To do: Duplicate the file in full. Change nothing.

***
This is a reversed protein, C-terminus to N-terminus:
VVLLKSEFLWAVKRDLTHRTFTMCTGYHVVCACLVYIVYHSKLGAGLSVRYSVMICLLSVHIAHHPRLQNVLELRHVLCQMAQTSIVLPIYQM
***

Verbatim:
This is a reversed protein, C-terminus to N-terminus:
VVLLKSEFLWAVKRDLTHRTFTMCTGYHVVCACLVYIVYHSKLGAGLSVRYSVMICLLSVHIAHHPRLQNVLELRHVLCQMAQTSIVLPIYQM